In Main Gallery
Tom Holmes: Ghost Dance
“Ghost Dance precedes the Clovis. The dance of life and death wrangles the intuitive technology from each stone. Creating the blade. Storing it’s energy for a future unknown. Bringing the circle to a close.”
Tom Holmes works in stone, metal, wood, light, ice and water. All elements will be represented in this new body of work. The sublime manifestation of natural materials intersecting with the physical forces that separate us are not yet or ever quite equal.
Tom Holmes is a musician, sculptor and artist living in the NEPA Valley. He works in stone, metal, wood, light, ice and water. Utilizing these elements in response to the natural environment, Tom crafts art events for the changing seasons. He holds a BA in music theory, composition and performance from the Crane School of Music at Potsdam New York. He has studied instrument construction for the past 15 years with Ben Hume of New York City, the worlds leading authority on ancient Central Asian musical instruments before 1200 A.D.. He has traveled the Pacific playing the great classic works with the Long Island Youth Orchestra. And met his wife Carol in 1989 as a crewmember of the sloop Clearwater. “My life is my art. There is no delineation between who I am and what I create. The essence of food, friends, music and love is at the epicenter of the everyday. I work seasonally, tracking the weather. Different temperatures demand independent responses to materials and approaches. “Ice follows the freezing mark of winter, stone and steel the exterior work space of summer. Spring begins the search for materials and fall settles all debts; emotional, physical and intellectual.”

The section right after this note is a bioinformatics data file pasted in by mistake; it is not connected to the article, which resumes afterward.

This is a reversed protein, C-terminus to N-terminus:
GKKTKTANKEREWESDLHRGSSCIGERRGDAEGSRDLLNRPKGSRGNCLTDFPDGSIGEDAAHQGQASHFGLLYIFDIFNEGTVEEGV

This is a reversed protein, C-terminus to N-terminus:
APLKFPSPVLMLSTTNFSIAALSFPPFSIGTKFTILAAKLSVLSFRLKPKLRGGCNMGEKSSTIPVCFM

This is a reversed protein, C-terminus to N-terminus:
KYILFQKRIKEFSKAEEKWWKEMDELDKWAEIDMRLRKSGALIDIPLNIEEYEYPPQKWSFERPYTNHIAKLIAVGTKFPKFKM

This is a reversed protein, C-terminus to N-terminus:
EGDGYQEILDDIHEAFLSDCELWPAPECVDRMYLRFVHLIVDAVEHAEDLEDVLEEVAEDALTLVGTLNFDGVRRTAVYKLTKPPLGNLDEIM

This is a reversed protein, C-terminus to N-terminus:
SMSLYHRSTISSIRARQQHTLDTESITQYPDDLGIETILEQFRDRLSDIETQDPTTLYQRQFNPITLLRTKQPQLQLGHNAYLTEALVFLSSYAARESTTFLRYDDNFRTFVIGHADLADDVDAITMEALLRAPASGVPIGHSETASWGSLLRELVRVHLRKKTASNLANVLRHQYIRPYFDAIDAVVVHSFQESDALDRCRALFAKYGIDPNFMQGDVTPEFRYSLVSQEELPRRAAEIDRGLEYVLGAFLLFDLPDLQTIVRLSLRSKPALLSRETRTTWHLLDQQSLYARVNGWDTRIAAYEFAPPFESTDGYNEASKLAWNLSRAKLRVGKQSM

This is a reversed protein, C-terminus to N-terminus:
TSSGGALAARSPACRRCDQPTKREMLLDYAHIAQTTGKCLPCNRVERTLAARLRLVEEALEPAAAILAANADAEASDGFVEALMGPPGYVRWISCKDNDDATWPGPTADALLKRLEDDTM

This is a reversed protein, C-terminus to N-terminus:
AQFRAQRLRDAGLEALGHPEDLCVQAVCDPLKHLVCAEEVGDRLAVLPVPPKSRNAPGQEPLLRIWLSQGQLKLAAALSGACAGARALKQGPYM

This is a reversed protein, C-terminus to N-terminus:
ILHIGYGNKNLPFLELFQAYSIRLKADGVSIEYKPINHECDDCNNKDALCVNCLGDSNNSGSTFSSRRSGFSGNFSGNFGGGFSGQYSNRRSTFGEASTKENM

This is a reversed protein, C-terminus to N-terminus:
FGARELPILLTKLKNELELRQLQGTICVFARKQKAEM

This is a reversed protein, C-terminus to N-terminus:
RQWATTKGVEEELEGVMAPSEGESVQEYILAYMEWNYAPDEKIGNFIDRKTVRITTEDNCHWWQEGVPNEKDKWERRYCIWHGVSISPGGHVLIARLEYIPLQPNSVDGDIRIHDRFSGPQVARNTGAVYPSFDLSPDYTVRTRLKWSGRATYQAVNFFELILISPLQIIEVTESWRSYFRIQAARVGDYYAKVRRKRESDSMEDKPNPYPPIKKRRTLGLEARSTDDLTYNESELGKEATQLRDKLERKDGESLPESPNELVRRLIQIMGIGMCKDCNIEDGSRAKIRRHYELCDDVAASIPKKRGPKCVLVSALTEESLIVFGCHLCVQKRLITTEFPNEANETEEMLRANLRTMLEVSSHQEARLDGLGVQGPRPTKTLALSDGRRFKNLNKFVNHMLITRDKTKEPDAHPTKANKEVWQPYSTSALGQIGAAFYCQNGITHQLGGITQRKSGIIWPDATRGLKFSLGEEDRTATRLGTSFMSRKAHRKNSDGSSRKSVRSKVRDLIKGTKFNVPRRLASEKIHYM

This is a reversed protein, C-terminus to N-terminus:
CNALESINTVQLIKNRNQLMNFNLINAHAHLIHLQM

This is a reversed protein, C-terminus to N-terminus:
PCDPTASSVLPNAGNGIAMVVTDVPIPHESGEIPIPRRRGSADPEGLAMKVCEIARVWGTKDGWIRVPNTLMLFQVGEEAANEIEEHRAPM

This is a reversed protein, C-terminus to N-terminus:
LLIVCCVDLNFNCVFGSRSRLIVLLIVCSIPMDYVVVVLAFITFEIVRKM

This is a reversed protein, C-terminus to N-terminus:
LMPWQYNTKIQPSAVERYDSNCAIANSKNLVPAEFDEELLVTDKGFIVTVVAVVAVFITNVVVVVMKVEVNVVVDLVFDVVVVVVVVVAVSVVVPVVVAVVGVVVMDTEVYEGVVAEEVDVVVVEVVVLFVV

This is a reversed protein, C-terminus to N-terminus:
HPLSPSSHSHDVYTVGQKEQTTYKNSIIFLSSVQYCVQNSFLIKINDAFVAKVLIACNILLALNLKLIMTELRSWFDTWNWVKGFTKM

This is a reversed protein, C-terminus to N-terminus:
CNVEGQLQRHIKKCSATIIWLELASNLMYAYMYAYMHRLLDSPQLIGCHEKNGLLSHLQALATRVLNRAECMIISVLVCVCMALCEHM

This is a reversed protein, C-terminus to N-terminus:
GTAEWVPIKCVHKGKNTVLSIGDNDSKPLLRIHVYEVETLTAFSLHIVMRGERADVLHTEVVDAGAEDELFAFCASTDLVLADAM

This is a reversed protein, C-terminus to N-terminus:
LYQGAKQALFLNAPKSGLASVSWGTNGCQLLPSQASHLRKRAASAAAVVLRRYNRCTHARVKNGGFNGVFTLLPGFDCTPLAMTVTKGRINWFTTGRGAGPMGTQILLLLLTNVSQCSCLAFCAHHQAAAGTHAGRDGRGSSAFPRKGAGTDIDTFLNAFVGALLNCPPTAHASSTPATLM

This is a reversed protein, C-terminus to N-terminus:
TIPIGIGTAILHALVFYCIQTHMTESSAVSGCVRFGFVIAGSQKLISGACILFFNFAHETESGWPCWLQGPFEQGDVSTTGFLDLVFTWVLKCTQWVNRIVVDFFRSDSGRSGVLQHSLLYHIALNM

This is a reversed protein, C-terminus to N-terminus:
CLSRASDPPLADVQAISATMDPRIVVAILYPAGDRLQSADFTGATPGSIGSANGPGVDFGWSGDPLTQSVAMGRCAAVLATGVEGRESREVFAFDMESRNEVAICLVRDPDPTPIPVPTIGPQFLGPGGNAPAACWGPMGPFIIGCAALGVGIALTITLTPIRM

In the Beacon Room
Sarah Allen Eagan: ”Intimacy In The Digital Age”
My art practice is heavily rooted in bodily experience, and explores this through
both concepts and material. In my artwork, made of in glitter, rubber, and wax,
sensual forms are rendered clinical. These fragmented forms are at once vulnerable and erotic, but ultimately, I am interested in the way flesh can be used to communicate, using the vocabularies of art and science. Through my work, I aspire to impact the viewer viscerally, to evoke an emotional response in them.The viewer witnesses a bodily form quivering on the knife’s edge of seduction and repulsion, and must navigate this charged psychological space.